[Neuroscience] Re: Equation that explains the behaviour of a
circuit in voltage clamp
r norman
via neur-sci%40net.bio.net
(by r_s_norman from comcast.net)
Sat Apr 4 17:51:49 EST 2009
On Sat, 4 Apr 2009 14:57:34 -0700 (PDT), "Bill.Connelly"
<connelly.bill from gmail.com> wrote:
>On Apr 5, 3:26 am, r norman <r_s_nor... from comcast.net> wrote:
>
>> Icap = C dV/dt
>>
>> The resistance (conductance) is not involved.
>> C is a constant, easily measured. V(t) is known, hence dV/dt is
>> known.
>
>But that can't be right, because that in response to a step, where dv/
>dt = infinity, Icap = ifinity. But in reality it's Rs*V. It's the
>pressence of Rs that is screwing everything up. if it isn't for Rs,
>the current can be explained as Itot = V/Rm + C dV/dt
We have been over this. The current is not infinite because the step
does not have an infinitely steep rise. It takes a certain time for
the voltage to change from one level to another, a very short time,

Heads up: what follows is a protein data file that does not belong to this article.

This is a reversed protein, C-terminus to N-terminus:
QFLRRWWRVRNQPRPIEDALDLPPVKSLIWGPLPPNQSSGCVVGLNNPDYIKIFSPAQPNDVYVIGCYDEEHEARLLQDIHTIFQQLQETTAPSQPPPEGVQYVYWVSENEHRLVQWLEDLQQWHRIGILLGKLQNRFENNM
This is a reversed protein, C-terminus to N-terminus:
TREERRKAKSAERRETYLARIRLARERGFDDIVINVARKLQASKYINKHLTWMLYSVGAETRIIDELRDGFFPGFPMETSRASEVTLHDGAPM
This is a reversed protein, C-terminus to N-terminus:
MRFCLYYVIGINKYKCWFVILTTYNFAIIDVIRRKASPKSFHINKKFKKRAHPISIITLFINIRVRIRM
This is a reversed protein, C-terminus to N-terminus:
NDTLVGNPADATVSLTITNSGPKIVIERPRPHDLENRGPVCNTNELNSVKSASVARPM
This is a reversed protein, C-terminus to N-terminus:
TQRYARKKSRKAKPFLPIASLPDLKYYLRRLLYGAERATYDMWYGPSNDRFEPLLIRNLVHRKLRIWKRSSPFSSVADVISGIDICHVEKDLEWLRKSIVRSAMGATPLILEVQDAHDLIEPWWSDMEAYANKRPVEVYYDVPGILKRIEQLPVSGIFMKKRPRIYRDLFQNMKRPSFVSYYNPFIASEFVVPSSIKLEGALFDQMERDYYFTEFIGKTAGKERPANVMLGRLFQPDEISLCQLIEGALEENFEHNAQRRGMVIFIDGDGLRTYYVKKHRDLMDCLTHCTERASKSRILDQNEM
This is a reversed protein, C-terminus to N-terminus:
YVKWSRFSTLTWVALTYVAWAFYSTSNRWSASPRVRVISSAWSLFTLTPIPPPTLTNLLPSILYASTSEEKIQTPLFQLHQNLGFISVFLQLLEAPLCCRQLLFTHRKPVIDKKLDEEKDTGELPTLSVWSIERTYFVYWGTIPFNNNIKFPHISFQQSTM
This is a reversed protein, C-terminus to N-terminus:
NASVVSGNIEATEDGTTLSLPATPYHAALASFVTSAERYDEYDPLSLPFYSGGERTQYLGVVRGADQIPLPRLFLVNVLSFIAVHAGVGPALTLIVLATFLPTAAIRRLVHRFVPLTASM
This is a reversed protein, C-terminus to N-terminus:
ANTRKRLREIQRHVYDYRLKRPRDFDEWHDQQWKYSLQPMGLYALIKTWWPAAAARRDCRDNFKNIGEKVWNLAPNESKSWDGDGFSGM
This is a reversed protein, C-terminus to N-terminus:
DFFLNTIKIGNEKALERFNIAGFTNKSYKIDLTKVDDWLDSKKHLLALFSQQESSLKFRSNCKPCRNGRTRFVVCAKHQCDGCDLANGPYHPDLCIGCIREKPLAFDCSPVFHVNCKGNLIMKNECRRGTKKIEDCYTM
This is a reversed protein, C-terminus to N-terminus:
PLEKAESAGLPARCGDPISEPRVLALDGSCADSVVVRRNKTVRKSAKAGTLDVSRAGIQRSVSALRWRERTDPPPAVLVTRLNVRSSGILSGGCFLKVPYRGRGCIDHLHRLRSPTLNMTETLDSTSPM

and during that time there is a very large capacitative current
flowing.
If you have significant series resistance, then you do not have a good
voltage clamp. Ideally, you should measure the voltage with different
electrodes than the ones you use to pass current. If there is
significant series resistance then you must estimate its value and
sutract out I times Rs from the voltage where I is the total current.
Whether or not there is Rs, the membrane current is still Im = V/Rm +
C dV/dt where V is the true transmembrane voltage, not a measured
voltage contaminated by the I * Rs term.
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